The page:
Europe’s Discovery clinical trial project to find a cure for COVID-19 – and in which the UK is officially taking part – is being hampered by Europe’s regulatory red tape, a top medical expert says.
The project was launched by French firm Inserm on 22nd of March to test potential COVID-19 treatments on 3,200 patients across Europe, including in the UK.
Professor Florence Adler is heading up the project. She is an infectious disease expert at the Croix-Rousse hospital in Lyon, the capital city of France’s south-eastern Auvergne-Rhone-Alpes region, told the social affairs committee of the French Senate in Paris: “We are not hampered by ill will, but by regulatory difficulties.”
The study is designed to analyse the safety and efficacy of four therapies, among them the controversial hydroxychloroquine drug hailed by Donald Trump as a miracle cure.
But Adler told French senators that currently the project only counts “740 patients” in 30 hospitals, with all the patients currently being in France, apart from one who is in Luxembourg.
And while “the rhythm of inclusion [of patients] has slowed considerably in France” because there are less patients after seven weeks of isolation, the participation of other European countries is essential to reach the size required to be able to obtain significant results, the researcher says.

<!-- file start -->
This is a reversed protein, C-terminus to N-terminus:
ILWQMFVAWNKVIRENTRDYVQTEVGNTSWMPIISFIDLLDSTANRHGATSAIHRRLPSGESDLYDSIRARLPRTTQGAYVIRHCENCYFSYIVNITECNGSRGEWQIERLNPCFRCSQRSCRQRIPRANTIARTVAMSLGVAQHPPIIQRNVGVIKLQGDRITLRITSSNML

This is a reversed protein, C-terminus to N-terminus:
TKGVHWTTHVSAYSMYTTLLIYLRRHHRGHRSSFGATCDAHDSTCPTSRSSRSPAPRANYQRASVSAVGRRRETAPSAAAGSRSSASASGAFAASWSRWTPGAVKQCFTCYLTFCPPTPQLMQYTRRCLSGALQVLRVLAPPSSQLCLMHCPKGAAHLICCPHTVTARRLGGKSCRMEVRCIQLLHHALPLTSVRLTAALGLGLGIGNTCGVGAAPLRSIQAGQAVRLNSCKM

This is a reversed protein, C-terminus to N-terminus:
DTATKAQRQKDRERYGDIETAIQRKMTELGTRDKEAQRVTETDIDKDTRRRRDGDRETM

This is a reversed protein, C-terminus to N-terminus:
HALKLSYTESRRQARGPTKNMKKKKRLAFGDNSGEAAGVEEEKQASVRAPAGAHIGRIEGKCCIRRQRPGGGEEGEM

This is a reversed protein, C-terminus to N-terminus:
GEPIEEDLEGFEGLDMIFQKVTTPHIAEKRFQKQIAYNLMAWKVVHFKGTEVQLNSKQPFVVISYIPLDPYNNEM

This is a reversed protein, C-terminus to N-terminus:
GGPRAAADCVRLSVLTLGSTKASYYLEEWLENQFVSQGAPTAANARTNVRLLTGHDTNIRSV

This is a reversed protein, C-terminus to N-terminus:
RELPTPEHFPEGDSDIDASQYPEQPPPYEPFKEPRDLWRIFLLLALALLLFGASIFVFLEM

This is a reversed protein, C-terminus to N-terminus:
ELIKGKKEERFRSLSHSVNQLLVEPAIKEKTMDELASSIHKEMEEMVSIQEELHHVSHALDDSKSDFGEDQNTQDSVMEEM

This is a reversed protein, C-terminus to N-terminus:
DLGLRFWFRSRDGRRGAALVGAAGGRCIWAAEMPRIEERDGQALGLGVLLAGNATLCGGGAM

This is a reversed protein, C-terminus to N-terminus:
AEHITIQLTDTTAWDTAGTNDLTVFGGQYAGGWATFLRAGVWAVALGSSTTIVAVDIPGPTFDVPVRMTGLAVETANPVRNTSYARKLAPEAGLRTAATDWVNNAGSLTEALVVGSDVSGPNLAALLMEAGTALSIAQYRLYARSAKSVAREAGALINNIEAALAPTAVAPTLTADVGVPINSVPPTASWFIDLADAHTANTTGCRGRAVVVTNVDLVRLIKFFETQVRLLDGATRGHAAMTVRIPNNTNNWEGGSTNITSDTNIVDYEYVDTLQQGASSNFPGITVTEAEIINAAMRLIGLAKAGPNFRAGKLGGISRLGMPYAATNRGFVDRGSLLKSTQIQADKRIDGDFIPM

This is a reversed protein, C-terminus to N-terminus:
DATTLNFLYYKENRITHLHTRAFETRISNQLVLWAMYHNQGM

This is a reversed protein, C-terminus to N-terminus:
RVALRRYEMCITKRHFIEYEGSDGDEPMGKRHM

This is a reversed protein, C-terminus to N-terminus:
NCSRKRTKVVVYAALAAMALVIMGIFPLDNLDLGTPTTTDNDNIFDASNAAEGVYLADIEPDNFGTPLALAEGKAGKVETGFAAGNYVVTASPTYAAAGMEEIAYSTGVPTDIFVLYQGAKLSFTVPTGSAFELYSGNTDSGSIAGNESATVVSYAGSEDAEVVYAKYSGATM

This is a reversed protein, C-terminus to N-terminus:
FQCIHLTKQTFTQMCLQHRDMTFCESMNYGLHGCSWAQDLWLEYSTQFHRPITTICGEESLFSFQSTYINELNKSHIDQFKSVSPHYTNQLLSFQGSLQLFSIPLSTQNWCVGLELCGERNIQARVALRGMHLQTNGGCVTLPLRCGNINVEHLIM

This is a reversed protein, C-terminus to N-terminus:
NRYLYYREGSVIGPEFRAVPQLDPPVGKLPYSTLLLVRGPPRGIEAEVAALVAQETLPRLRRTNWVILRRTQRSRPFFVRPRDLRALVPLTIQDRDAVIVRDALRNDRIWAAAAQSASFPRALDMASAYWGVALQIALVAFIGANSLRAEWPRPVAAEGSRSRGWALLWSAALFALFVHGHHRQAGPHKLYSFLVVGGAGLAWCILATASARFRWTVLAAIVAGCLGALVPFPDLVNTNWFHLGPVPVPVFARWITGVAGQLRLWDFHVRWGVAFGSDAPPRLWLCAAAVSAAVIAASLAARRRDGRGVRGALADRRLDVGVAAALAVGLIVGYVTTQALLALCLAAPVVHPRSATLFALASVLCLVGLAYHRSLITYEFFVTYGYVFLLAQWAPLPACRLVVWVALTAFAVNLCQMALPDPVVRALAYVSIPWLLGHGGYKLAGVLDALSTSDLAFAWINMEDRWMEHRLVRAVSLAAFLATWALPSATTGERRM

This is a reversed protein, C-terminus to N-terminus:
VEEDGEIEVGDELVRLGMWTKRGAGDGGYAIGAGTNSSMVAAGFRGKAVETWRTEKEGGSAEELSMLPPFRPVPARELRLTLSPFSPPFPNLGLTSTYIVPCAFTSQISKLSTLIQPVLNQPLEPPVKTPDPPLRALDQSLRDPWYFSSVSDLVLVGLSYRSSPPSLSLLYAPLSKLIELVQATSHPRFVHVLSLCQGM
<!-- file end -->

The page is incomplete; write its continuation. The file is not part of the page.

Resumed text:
While “no country has formally withdrawn from discussions” to participate in the study, “we are taking a lot of time to understand the regulatory managements networks from one country to another”, and the researcher is calling for an increase in “the harmonisation of European procedures” regarding clinical trials.
Despite the vast sums pledged for coronavirus research, he also admitted that some countries may also have a problem with the 4,500- to 5,000-EUR (3,938- to 4,377-GBP) price tag attached to every patient they include in the study.
Professor Yazdan Yazdanpanah, head of the Reacting research consortium and head of infectious diseases at the Bichat hospital in Paris, said “it does not mean that we are not moving forward, just that we are moving forward slowly.”
He added: “We are beginning to start” including patients “in Austria and in Portugal, and I hope in Germany.”
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